Knowing the importance of Methane, it is believed that around 80% of methane can be extracted from garbage and human waste alone.
Known as Landfill gas utilization is a process of gathering, processing, and treating the methane gas emitted from decomposing garbage to produce electricity, heat, fuels, and various chemical compounds.
Of the three typical ways of removing methane from landfills — venting, burning, and extraction — only the latter properly disposes of the potentially hazardous gas and offers the option of selling it as fuel. Over the last two decades, 594 U.S. gas-to-energy sites have taken advantage of this benefit, generating 1,813 megawatts of electricity and 312 million standard cubic feet a day of gas, and lowering greenhouse gas emissions 30%.
Getting rid of Garbage disposal bins:
Getting rid of garbage disposal bins installed in housing units can be a better initiative to promote Segregation at Source i.e., for recycling to be successful, components such as plastic, paper, glass and metal should be kept separate while disposing of garbage. As per Schedule II of MSW Rules (2000), every municipal authority shall undertake phased programmes to ensure community participation in waste segregation. However, this has been weak. For example, in March 2014—and this is 14 years after the implementation of the law—the Brihanmumbai Municipal Corporation issued notices to a whopping 1,200 housing societies in the eastern suburbs for not segregating waste into wet (biodegradable) and dry.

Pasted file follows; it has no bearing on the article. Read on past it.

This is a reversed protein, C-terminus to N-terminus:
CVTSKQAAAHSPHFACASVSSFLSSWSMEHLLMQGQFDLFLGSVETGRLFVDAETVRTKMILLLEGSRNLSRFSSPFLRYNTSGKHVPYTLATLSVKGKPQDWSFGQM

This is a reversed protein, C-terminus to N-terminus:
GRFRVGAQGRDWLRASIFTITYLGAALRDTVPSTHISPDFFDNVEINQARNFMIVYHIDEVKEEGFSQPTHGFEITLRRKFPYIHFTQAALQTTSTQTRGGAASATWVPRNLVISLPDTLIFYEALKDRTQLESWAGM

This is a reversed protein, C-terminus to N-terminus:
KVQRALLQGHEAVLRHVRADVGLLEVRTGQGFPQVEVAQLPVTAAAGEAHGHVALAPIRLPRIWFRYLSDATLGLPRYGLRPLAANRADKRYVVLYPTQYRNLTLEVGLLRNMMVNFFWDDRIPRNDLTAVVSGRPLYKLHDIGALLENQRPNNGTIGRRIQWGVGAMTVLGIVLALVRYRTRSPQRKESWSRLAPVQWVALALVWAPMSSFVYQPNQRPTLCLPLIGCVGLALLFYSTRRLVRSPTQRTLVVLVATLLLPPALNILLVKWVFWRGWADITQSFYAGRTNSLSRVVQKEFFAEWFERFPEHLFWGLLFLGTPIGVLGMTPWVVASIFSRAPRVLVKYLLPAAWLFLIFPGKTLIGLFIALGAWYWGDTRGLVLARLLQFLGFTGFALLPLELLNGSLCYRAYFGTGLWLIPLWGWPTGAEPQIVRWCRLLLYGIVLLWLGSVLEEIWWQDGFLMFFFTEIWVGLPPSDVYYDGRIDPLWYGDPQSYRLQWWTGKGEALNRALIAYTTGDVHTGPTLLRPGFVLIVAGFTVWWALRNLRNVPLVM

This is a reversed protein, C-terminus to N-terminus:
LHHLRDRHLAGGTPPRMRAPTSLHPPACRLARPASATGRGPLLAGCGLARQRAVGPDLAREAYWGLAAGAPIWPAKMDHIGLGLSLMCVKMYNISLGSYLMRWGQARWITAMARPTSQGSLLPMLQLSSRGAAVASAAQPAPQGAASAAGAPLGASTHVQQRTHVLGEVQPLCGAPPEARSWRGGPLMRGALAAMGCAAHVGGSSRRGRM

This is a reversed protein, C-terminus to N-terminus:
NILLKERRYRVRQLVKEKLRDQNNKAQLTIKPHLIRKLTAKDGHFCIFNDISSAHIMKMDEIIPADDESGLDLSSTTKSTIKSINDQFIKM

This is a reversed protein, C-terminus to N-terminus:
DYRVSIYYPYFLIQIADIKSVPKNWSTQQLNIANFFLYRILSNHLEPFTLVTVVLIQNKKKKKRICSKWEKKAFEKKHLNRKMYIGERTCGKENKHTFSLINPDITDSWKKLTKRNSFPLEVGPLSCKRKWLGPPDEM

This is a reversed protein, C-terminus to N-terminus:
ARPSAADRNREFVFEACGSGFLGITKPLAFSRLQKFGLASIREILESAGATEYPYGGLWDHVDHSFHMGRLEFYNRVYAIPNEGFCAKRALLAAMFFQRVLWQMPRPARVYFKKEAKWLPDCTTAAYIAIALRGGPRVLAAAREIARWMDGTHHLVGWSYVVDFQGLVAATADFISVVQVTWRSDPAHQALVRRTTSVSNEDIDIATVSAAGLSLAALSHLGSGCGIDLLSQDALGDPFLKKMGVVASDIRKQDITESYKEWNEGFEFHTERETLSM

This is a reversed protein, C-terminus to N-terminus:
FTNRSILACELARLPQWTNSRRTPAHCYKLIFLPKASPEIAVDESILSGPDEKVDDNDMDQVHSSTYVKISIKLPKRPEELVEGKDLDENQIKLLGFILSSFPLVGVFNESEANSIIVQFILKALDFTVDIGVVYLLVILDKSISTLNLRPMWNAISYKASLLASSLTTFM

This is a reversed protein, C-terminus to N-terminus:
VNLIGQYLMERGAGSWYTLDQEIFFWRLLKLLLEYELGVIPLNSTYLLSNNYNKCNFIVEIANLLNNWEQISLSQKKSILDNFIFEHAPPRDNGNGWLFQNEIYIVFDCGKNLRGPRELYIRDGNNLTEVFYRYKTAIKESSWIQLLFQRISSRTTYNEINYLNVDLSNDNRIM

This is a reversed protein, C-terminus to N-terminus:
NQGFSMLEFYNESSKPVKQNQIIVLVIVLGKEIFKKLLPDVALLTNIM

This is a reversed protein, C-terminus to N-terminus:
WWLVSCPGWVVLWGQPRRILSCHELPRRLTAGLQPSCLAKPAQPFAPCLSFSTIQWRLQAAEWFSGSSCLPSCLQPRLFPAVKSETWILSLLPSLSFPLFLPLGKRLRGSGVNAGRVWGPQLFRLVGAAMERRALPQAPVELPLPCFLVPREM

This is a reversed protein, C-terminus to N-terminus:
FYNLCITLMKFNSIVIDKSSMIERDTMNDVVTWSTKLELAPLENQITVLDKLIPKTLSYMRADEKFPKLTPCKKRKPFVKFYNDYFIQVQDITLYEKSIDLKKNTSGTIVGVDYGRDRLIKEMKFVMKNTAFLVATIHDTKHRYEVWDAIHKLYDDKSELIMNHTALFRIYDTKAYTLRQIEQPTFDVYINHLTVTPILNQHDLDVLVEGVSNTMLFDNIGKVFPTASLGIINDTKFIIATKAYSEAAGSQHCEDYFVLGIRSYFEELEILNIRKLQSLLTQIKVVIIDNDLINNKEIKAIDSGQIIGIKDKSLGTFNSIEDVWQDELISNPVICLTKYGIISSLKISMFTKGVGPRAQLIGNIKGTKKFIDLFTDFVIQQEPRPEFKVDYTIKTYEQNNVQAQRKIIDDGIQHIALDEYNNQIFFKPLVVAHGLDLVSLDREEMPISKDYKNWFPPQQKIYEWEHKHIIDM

Garbage Disposal Systems:
These are very efficient devices that can be fit in the sinks of households which will push all “wet” wastes or biodegradable wastes like vegetable and food wastes into a common waste bin. This will ease Segregation at Source.
Other solutions like increasing number of waste disposal bins in streets or public places, increasing number of municipal laborers, and moving rag pickers from informal sector laborers to formal sector laborers can help.
At the end of the day, a government can only bring laws, but its the responsibility of the citizens to practice new and improved methods for a cleaner India.
Do you have any ideas regarding the steps towards a cleaner India? Tell us in the comments.